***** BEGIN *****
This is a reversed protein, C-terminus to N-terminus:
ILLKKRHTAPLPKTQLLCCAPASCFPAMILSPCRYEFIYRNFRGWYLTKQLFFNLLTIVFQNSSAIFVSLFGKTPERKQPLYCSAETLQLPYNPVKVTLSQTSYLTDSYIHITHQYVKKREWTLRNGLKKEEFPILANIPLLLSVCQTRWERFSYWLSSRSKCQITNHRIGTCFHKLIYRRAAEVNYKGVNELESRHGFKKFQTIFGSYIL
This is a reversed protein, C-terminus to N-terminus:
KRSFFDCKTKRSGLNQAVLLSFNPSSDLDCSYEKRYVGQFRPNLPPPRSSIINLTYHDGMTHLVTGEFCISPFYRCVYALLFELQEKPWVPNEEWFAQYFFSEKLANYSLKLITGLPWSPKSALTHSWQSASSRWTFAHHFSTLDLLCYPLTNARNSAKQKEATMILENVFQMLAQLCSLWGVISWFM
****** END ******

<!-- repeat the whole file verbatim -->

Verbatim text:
This is a reversed protein, C-terminus to N-terminus:
ILLKKRHTAPLPKTQLLCCAPASCFPAMILSPCRYEFIYRNFRGWYLTKQLFFNLLTIVFQNSSAIFVSLFGKTPERKQPLYCSAETLQLPYNPVKVTLSQTSYLTDSYIHITHQYVKKREWTLRNGLKKEEFPILANIPLLLSVCQTRWERFSYWLSSRSKCQITNHRIGTCFHKLIYRRAAEVNYKGVNELESRHGFKKFQTIFGSYIL
This is a reversed protein, C-terminus to N-terminus:
KRSFFDCKTKRSGLNQAVLLSFNPSSDLDCSYEKRYVGQFRPNLPPPRSSIINLTYHDGMTHLVTGEFCISPFYRCVYALLFELQEKPWVPNEEWFAQYFFSEKLANYSLKLITGLPWSPKSALTHSWQSASSRWTFAHHFSTLDLLCYPLTNARNSAKQKEATMILENVFQMLAQLCSLWGVISWFM